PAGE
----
How many more rookies will win this season?

Originally Published: February 7, 2006
ESPN.com/Golf Digest

At the FBR Open, 23-year-old J.B. Holmes earned a seven-shot victory by seemingly crushing the ball 350 yards off the tee every hole -- and hitting them straight as an arrow. In a game that stresses distance and accuracy, owning both is a powerful weapon.

Here's the catch: Holmes is hardly alone in his proclivity for accurate, booming drives. He is joined in the 2006 PGA Tour rookie class by the likes of Bubba Watson, Camilo Villegas and Nathan Green, who have all seen a measure of success in the season's opening month.

So how many more of these first-year phenoms will win this year? We set the over-under at three, and -- as always in our Alternate Shot format -- ESPN.com's Bob Harig and Golf World's Ron Sirak debated the issue, taking opposing sides.

Will at least three more rookies win PGA Tour events this season?
YES

Not only is this year's rookie class deep, it also represents a new generation of players who are both long off the tee and long on confidence. Call these kids the Tiger Woods Babies. They represent the new breed of gifted athlete drawn to golf because Woods brought the cool factor to the game, and because he demonstrated that you can get as rich playing professional golf as you can in any other sport -- without getting beat up.

In Bill Haas, Villegas and Watson, you have a trio of players who hit it past Tiger -- on the fly. Let's say that again: They hit it past Tiger, on the fly. If Jack Nicklaus represented a leap forward in terms of power, and Woods built on that, these guys are taking it to the next level.

They also know how to get the ball in the hole. Like Holmes at the recent FBR Open, these guys will have a week when they are driving it straight and will simply overwhelm a golf course -- and the field.

Another reason at least three more rookies will take home a trophy this year is that there are several guys with a lot of experience among the incoming class. Green is 30 years old and has won both in his native Australia and on the Canadian Tour. Trevor Immelman is 26, and Nick O'Hern is 31. Both earned their PGA Tour cards by playing for the International side in the Presidents Cup last year. Not only is this threesome skilled, but its members also are world-wise in terms of knowing what pressure is all about. When they put themselves in a position to win, they will not be afraid to get the job done.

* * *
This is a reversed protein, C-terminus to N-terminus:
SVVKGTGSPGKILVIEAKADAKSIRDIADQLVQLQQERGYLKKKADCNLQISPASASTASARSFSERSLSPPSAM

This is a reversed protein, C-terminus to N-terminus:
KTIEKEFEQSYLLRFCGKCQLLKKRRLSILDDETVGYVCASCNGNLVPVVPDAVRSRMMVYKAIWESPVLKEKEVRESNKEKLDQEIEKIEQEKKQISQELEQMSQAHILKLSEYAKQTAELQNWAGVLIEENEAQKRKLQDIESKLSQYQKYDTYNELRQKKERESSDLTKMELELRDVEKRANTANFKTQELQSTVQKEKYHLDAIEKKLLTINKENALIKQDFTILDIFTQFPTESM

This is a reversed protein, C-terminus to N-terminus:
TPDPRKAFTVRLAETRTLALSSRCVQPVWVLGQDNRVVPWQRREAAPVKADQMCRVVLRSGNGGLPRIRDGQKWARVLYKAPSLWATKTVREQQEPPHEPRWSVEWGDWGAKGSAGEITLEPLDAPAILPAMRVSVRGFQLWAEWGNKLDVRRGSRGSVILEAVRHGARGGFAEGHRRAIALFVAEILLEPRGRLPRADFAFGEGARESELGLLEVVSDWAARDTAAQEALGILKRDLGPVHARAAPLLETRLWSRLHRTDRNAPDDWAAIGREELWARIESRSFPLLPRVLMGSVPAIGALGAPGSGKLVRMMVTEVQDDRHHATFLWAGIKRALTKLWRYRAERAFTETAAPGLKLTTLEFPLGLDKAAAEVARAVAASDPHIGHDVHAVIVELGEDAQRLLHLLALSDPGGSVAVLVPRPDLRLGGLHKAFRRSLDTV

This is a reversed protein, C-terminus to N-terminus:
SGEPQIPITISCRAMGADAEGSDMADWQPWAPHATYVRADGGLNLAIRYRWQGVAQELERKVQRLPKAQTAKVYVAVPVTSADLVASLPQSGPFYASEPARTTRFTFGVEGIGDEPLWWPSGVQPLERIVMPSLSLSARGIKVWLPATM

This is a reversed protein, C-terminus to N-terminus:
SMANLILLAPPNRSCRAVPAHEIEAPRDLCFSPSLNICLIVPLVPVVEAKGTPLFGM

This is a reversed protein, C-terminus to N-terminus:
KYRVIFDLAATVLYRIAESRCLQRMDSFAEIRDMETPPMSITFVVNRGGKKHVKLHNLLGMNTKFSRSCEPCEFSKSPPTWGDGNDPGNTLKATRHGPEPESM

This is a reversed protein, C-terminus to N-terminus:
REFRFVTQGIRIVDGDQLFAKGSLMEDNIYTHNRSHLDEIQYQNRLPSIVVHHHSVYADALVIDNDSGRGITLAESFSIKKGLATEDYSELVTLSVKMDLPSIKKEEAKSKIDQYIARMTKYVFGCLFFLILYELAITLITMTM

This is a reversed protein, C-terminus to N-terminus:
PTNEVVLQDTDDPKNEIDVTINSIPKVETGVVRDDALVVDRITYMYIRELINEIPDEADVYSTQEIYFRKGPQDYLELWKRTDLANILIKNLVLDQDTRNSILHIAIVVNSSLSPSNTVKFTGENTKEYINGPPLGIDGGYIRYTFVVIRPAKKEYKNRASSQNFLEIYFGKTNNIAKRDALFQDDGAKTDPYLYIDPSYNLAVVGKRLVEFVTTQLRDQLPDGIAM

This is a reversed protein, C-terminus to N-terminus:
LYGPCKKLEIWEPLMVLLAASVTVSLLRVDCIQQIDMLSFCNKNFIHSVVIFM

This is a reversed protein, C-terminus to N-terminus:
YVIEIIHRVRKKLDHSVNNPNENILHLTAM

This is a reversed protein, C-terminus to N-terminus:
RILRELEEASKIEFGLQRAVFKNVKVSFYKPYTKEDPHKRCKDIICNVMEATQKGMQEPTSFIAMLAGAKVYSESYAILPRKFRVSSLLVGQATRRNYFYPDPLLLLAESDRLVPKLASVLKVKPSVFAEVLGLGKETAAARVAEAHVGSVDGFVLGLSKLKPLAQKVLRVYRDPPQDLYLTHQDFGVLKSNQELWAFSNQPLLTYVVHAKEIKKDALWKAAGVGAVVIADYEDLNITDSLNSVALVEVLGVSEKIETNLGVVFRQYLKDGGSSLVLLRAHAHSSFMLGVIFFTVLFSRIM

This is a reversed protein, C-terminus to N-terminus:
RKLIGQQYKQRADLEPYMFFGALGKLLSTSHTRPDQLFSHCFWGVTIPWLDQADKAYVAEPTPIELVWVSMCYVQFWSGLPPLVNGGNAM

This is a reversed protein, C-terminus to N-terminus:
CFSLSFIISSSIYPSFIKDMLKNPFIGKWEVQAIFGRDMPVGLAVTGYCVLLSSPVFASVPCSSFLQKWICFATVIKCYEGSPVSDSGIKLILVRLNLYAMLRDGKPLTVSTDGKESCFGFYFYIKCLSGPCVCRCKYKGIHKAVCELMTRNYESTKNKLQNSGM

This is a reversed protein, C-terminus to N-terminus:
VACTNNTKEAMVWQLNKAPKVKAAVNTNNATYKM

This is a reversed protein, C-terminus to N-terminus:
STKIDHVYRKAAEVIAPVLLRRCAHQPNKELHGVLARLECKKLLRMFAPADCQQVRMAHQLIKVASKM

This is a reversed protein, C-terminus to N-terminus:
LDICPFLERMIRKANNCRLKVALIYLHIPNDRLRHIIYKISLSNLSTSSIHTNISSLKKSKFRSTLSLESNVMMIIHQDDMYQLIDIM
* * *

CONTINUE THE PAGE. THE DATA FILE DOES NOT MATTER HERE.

This is a rookie class that is not only deep in terms of talent but also compelling in terms of entertainment value. There will be a lot more rookie wins this year.

-- Ron Sirak
Golf World

NO

Being a rookie on the PGA Tour is a bit of a misleading term. Although it means you are a first-year player on the tour, it hardly has to mean you are inexperienced. A prime example is Todd Hamilton, who was a rookie in 2004 -- at age 38.

The point is that rookies today come to the PGA Tour with tons of experience. Holmes, who won the FBR Open on Sunday, is an exception.

He turned pro just last summer, made it through all three stages of the PGA Tour Qualifying Tournament and was medalist at the finals. And playing in just his fourth PGA Tour event, he won by seven strokes.

That is an incredible story, but don't expect that kind of breakthrough to happen three more times this year.

Even though players come to the PGA Tour with incredible résumés that include a slew of junior golf, amateur golf, college golf, mini-tour golf and often the Nationwide Tour, that does not mean it is easy to win as a rookie. In fact, it is quite difficult.

Sean O'Hair was one of 12 first-time winners on the PGA Tour in 2005, but was the only rookie on that list. Ryan Moore came to the tour with far more fanfare and didn't get a win, although he did play a limited schedule.

Look at the winners on tour so far this year before Holmes. Stuart Appleby. David Toms. Chad Campbell. Woods. All veterans. All established players.

There are some solid rookies who will by vying for paydays this year on the PGA Tour. If they win, consider it a bonus.

-- Bob Harig
ESPN.com

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